Worldwide Site Blocking Injunction Against Google: Equustek Solutions Inc. v. Jack

Fresh and interesting article posted on The Vancouver Sun about a unique of its kind worldwide site blocking injunction against Google. More precisely, a Canadian court has ordered Google to completely block a group of websites from its worldwide search results (and not just ""). The ruling was handed down despite Google's protestations that the court has no jurisdiction over Google locally or in the United States.

Happy reading!

"A B.C. Supreme Court decision ordering Google to block a company’s websites from its search engine results around the globe could have even more sweeping implications than Europe’s so-called “right to be forgotten” ruling, according to Internet legal experts.
In the case of Equustek Solutions Inc. v. Jack, the court granted an interim injunction ordering Google to block websites associated with a company selling products in contravention of court orders.

Google is appealing the decision, which was released Friday.

The verdict comes not long after a European Court of Justice ruling compelling Google and other search engines to comply with requests by people to remove links to unflattering or objectionable personal data.

But the B.C. ruling is even more precedent-setting because it covers the blocking of entire websites, not just links to particular posts. And unlike the European ruling, which includes only Europe, the B.C. decision covers all of Google’s search engine activity around the world.

“I don’t know if the court took into account the full potential impact of this when it issued its decision,” said Tamir Israel, a lawyer with the Canadian Internet Policy and Public Interest Clinic. For example, he said the ruling opens the door to the possibility of a country blocking websites from search engine results to quash political dissent online.

“It definitely opens the door to a lot of potentially problematic impacts down the road,” he explained.
Michael Geist, who holds the Canada Research Chair in Internet and ecommerce law at the University of Ottawa, suggested that the ruling could have far-reaching implications.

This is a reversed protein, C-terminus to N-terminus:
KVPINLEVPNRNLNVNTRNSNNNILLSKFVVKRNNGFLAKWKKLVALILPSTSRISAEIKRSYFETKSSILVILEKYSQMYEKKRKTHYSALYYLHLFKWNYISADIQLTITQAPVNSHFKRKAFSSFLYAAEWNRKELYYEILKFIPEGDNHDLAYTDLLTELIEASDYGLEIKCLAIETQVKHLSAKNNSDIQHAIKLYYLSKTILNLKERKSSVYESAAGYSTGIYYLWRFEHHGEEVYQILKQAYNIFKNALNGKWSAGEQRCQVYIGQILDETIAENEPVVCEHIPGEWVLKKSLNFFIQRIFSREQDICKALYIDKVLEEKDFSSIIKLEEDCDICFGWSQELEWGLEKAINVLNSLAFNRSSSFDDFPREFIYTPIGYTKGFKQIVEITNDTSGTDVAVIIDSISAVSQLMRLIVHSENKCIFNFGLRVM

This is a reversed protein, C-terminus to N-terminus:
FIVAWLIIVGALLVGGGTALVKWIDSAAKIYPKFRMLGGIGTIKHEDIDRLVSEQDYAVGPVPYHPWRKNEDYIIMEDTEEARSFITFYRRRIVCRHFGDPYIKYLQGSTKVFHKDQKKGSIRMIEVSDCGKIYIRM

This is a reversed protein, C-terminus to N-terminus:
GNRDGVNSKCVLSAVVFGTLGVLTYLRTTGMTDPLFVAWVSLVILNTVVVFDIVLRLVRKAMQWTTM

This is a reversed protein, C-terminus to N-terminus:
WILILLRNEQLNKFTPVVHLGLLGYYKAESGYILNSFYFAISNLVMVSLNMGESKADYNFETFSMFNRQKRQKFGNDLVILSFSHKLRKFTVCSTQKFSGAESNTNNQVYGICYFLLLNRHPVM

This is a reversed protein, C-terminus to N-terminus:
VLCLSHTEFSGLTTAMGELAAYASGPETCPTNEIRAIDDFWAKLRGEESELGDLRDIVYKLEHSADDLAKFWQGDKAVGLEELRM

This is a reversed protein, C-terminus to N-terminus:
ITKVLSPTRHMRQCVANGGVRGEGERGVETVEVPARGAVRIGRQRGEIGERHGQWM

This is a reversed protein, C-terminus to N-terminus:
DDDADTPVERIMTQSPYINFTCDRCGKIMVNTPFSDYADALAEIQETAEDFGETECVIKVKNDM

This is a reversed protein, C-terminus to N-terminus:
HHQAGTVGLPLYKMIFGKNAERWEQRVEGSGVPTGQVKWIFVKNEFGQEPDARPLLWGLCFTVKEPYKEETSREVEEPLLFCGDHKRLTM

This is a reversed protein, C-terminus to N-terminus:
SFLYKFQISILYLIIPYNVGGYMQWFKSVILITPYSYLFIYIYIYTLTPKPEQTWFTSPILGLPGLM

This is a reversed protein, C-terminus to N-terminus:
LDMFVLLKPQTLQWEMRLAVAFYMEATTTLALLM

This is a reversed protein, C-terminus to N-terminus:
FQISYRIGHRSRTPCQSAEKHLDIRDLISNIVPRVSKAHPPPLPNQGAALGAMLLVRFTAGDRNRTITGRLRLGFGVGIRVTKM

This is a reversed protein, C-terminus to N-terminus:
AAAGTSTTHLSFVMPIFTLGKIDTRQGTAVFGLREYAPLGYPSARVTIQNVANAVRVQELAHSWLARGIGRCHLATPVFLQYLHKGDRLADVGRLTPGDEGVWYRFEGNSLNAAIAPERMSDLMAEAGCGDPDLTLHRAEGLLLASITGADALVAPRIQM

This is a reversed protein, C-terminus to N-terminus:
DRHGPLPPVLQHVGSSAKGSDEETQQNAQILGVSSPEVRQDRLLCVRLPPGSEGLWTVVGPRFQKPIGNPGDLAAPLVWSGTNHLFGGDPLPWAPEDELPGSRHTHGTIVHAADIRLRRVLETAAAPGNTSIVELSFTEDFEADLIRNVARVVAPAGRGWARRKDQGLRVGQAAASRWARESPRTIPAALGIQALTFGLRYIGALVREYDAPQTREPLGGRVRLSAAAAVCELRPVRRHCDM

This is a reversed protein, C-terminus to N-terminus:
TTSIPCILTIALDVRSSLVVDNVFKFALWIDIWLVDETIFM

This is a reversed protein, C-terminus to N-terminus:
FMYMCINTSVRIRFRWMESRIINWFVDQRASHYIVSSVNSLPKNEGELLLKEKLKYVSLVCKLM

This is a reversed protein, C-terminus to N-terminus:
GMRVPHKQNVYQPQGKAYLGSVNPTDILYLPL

“The implications are enormous since if a Canadian court has the power to limit access to information for the globe, presumably other courts would as well. While the court does not grapple with this possibility, what happens if a Russian court orders Google to remove gay and lesbian sites from its database? Or if Iran orders it (to) remove Israeli sites from the database?” he posted on his blog.

“The possibilities are endless since local rules of freedom of expression often differ from country to country. Yet the B.C. court adopts the view that it can issue an order with global effect.”
The B.C. case involved Equustek Solutions, a company that makes network devices for the industrial automation industry, which claimed that Datalink Technologies Gateways Inc. and associated defendants used trade secrets to create competing products and used “bait and switch” tactics, delivering their own products when they received orders for Equustek products. The defendants were the subject of several court orders to stop selling the copied product but continued to sell online.
In her ruling, Justice Lauri Ann Fenlon wrote that: “The Court must adapt to the reality of ecommerce with its potential for abuse by those who would take the property of others and sell it through the borderless electronic web of the Internet.

“I conclude that an interim injunction should be granted compelling Google to block the defendants’ websites from Google’s search results worldwide.

“That order is necessary to preserve the Court’s process and to ensure that the defendants cannot continue to flout the Court’s orders.”

Asked for its response, Google emailed a statement saying: “We’re disappointed in this ruling and will appeal this decision to the British Columbia Court of Appeals, B.C.’s highest court.”

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